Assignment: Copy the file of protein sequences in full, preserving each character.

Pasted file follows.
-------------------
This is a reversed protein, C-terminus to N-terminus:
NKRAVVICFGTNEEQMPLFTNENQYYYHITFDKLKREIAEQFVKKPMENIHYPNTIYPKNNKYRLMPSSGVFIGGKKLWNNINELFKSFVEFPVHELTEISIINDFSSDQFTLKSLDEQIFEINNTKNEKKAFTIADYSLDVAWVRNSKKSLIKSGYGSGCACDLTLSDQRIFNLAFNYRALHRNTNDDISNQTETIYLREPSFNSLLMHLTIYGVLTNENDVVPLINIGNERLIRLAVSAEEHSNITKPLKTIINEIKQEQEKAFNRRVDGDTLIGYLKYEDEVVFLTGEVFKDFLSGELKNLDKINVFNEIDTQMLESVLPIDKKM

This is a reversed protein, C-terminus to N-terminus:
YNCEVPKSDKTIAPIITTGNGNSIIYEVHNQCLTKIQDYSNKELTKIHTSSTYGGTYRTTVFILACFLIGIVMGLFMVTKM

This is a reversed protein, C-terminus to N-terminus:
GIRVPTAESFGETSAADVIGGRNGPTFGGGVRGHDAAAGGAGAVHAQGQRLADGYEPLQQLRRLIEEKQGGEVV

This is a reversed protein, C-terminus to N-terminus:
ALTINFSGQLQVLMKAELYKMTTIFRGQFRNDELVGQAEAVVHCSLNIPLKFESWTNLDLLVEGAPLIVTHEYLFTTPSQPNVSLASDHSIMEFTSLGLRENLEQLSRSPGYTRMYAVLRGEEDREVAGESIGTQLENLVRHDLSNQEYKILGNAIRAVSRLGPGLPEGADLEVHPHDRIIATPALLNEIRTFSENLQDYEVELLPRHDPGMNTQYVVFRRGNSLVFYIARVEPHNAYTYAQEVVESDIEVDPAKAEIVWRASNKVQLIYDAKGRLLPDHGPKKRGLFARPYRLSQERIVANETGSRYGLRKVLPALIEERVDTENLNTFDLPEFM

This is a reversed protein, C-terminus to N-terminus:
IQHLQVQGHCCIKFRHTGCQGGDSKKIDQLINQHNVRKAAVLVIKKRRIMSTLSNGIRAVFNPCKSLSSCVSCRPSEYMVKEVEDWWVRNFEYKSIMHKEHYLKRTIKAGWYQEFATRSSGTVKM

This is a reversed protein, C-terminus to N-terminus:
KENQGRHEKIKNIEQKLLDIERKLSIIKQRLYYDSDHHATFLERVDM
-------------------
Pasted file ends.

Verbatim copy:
This is a reversed protein, C-terminus to N-terminus:
NKRAVVICFGTNEEQMPLFTNENQYYYHITFDKLKREIAEQFVKKPMENIHYPNTIYPKNNKYRLMPSSGVFIGGKKLWNNINELFKSFVEFPVHELTEISIINDFSSDQFTLKSLDEQIFEINNTKNEKKAFTIADYSLDVAWVRNSKKSLIKSGYGSGCACDLTLSDQRIFNLAFNYRALHRNTNDDISNQTETIYLREPSFNSLLMHLTIYGVLTNENDVVPLINIGNERLIRLAVSAEEHSNITKPLKTIINEIKQEQEKAFNRRVDGDTLIGYLKYEDEVVFLTGEVFKDFLSGELKNLDKINVFNEIDTQMLESVLPIDKKM

This is a reversed protein, C-terminus to N-terminus:
YNCEVPKSDKTIAPIITTGNGNSIIYEVHNQCLTKIQDYSNKELTKIHTSSTYGGTYRTTVFILACFLIGIVMGLFMVTKM

This is a reversed protein, C-terminus to N-terminus:
GIRVPTAESFGETSAADVIGGRNGPTFGGGVRGHDAAAGGAGAVHAQGQRLADGYEPLQQLRRLIEEKQGGEVV

This is a reversed protein, C-terminus to N-terminus:
ALTINFSGQLQVLMKAELYKMTTIFRGQFRNDELVGQAEAVVHCSLNIPLKFESWTNLDLLVEGAPLIVTHEYLFTTPSQPNVSLASDHSIMEFTSLGLRENLEQLSRSPGYTRMYAVLRGEEDREVAGESIGTQLENLVRHDLSNQEYKILGNAIRAVSRLGPGLPEGADLEVHPHDRIIATPALLNEIRTFSENLQDYEVELLPRHDPGMNTQYVVFRRGNSLVFYIARVEPHNAYTYAQEVVESDIEVDPAKAEIVWRASNKVQLIYDAKGRLLPDHGPKKRGLFARPYRLSQERIVANETGSRYGLRKVLPALIEERVDTENLNTFDLPEFM

This is a reversed protein, C-terminus to N-terminus:
IQHLQVQGHCCIKFRHTGCQGGDSKKIDQLINQHNVRKAAVLVIKKRRIMSTLSNGIRAVFNPCKSLSSCVSCRPSEYMVKEVEDWWVRNFEYKSIMHKEHYLKRTIKAGWYQEFATRSSGTVKM

This is a reversed protein, C-terminus to N-terminus:
KENQGRHEKIKNIEQKLLDIERKLSIIKQRLYYDSDHHATFLERVDM